Friday, May 7, 2010

4 Journos Scratched Off Gitmo Guest List

In this photo of a sketch by courtroom artist ...Image by Getty Images via Daylife
The Pentagon has revoked the press credentials of four journalists covering the Gitmo military commission hearings after their articles named a witness whose identity had been protected by the presiding judge.

The judge presiding over the pretrial proceedings of  23-year-old Canadian detainee Omar Khadr, accused of killing a U.S. soldier in Afghanistan, ordered that a witness be referred to only as "Interrogator No. 1," although the individual in question gave an on-the-record interview to one of the barred reporters in 2008 and was identified by name in 2005 during court-martial proceedings against him.  Likewise, the presiding judge closed the courtroom during the airing of a video interrogation of Khadr by Canadian authorities, even though the video was widely disseminated on YouTube after its public release was ordered by the Canadian Supreme Court.

The four journalists precluded from further reporting on Guantanamo Bay military commission hearings include The Toronto Star's Michelle Shepard, The Globe & Mail reporter Paul Koring, The Miami Herald's Carol Rosenberg and Steven Edwards of the CanWest news service.  The Pentagon order bars only the named reporters, but permits their news organizations to send other journalists to cover the detention proceedings. Reporters are allowed to cover court proceedings at Gitmo, but are not permitted to interview participants at any time. The four journalists are expected to appeal their ban.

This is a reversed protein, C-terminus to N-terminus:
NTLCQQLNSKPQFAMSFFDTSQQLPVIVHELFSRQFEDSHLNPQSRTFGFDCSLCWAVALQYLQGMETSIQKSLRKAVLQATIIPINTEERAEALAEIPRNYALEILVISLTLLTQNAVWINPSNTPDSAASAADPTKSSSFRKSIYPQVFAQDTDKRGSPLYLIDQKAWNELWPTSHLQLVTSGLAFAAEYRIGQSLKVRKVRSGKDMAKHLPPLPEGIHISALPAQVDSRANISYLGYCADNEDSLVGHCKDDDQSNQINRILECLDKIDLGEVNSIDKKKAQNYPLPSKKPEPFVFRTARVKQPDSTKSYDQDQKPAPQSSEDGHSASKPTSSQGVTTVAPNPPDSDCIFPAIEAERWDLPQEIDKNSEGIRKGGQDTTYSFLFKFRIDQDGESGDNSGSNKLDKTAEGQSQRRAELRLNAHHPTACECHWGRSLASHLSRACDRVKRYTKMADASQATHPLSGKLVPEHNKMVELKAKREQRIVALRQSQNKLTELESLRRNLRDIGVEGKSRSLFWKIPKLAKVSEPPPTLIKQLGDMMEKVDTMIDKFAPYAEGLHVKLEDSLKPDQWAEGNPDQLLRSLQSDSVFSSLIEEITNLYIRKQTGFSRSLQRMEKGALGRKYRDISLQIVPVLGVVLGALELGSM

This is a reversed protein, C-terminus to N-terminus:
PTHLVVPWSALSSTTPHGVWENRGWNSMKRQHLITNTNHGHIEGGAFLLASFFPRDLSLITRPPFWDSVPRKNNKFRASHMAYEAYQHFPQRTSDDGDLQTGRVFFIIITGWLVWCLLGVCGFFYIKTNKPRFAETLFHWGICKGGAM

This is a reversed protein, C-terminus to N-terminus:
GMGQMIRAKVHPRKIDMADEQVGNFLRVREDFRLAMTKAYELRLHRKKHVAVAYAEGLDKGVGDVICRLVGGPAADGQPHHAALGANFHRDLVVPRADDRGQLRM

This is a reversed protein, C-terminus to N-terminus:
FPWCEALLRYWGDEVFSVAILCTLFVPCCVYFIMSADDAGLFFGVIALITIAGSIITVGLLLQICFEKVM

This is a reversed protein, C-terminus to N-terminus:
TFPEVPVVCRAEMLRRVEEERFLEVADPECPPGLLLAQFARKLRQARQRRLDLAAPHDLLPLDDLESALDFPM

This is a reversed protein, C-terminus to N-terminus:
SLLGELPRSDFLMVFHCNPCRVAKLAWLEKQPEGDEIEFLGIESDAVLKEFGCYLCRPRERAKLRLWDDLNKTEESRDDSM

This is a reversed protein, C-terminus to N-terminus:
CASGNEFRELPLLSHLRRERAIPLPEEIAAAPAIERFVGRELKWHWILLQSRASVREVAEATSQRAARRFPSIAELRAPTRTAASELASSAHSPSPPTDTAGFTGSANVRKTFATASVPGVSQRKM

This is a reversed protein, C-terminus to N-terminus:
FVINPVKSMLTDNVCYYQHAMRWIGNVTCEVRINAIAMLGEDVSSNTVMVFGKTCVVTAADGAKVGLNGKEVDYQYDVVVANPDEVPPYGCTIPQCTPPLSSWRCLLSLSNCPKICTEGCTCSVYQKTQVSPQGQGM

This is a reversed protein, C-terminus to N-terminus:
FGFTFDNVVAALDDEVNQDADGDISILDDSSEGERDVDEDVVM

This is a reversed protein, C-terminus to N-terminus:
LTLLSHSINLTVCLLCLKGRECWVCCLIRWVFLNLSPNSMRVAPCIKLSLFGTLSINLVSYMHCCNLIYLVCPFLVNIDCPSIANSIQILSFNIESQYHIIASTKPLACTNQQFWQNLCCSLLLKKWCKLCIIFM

A judge must be empowered to uphold courtroom decorum and able to suppress sensitive information vital to national security, notwithstanding the First Amendment. However, imposing a gag order on information that already is widely circulated in the public domain is more surreal, than sensible.  The Pentagon would do well to review the Supreme Court decision in New York Times v. U.S., 403 U.S. 713 (1971) (the "Pentagon Papers" case), to brush-up on the high standard  set for prior restraint, and U.S. v. Progressive, 407 F. Supp. 990 (1979), in which a gag order against a magazine publishing an article about making an H-Bomb was rendered moot by other publications' publishing different "recipes" for making the bomb.

Guantanamo Bay and The Bill of Rights get along like Charlie Sheen and the Mrs., so it was only a matter of time before the First Amendment felt the sting of Gitmo.

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